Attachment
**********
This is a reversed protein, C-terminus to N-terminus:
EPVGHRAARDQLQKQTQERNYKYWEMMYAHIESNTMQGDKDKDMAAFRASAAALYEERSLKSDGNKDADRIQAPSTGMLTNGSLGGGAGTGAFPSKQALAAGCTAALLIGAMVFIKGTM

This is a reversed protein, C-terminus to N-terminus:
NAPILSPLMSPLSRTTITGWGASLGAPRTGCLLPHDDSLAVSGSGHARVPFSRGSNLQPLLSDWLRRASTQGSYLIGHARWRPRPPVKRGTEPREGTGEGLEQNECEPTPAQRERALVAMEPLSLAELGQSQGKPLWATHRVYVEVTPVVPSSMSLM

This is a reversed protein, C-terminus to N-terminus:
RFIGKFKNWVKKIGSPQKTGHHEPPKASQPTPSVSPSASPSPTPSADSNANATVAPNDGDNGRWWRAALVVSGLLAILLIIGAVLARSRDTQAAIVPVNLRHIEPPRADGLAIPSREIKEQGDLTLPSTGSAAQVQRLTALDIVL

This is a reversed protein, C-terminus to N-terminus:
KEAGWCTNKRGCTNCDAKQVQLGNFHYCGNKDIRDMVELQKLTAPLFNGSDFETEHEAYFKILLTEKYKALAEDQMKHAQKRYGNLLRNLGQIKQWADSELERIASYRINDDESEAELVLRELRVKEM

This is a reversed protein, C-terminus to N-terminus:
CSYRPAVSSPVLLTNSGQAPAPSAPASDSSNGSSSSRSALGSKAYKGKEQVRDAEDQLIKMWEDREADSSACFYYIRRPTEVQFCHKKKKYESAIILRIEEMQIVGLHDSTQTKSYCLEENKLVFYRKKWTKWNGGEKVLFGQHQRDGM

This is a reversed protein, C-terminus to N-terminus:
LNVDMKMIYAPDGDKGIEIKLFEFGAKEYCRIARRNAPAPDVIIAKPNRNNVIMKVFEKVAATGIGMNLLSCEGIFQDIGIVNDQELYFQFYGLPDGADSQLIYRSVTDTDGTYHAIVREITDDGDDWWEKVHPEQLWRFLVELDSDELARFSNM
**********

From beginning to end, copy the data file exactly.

This is a reversed protein, C-terminus to N-terminus:
EPVGHRAARDQLQKQTQERNYKYWEMMYAHIESNTMQGDKDKDMAAFRASAAALYEERSLKSDGNKDADRIQAPSTGMLTNGSLGGGAGTGAFPSKQALAAGCTAALLIGAMVFIKGTM

This is a reversed protein, C-terminus to N-terminus:
NAPILSPLMSPLSRTTITGWGASLGAPRTGCLLPHDDSLAVSGSGHARVPFSRGSNLQPLLSDWLRRASTQGSYLIGHARWRPRPPVKRGTEPREGTGEGLEQNECEPTPAQRERALVAMEPLSLAELGQSQGKPLWATHRVYVEVTPVVPSSMSLM

This is a reversed protein, C-terminus to N-terminus:
RFIGKFKNWVKKIGSPQKTGHHEPPKASQPTPSVSPSASPSPTPSADSNANATVAPNDGDNGRWWRAALVVSGLLAILLIIGAVLARSRDTQAAIVPVNLRHIEPPRADGLAIPSREIKEQGDLTLPSTGSAAQVQRLTALDIVL

This is a reversed protein, C-terminus to N-terminus:
KEAGWCTNKRGCTNCDAKQVQLGNFHYCGNKDIRDMVELQKLTAPLFNGSDFETEHEAYFKILLTEKYKALAEDQMKHAQKRYGNLLRNLGQIKQWADSELERIASYRINDDESEAELVLRELRVKEM

This is a reversed protein, C-terminus to N-terminus:
CSYRPAVSSPVLLTNSGQAPAPSAPASDSSNGSSSSRSALGSKAYKGKEQVRDAEDQLIKMWEDREADSSACFYYIRRPTEVQFCHKKKKYESAIILRIEEMQIVGLHDSTQTKSYCLEENKLVFYRKKWTKWNGGEKVLFGQHQRDGM

This is a reversed protein, C-terminus to N-terminus:
LNVDMKMIYAPDGDKGIEIKLFEFGAKEYCRIARRNAPAPDVIIAKPNRNNVIMKVFEKVAATGIGMNLLSCEGIFQDIGIVNDQELYFQFYGLPDGADSQLIYRSVTDTDGTYHAIVREITDDGDDWWEKVHPEQLWRFLVELDSDELARFSNM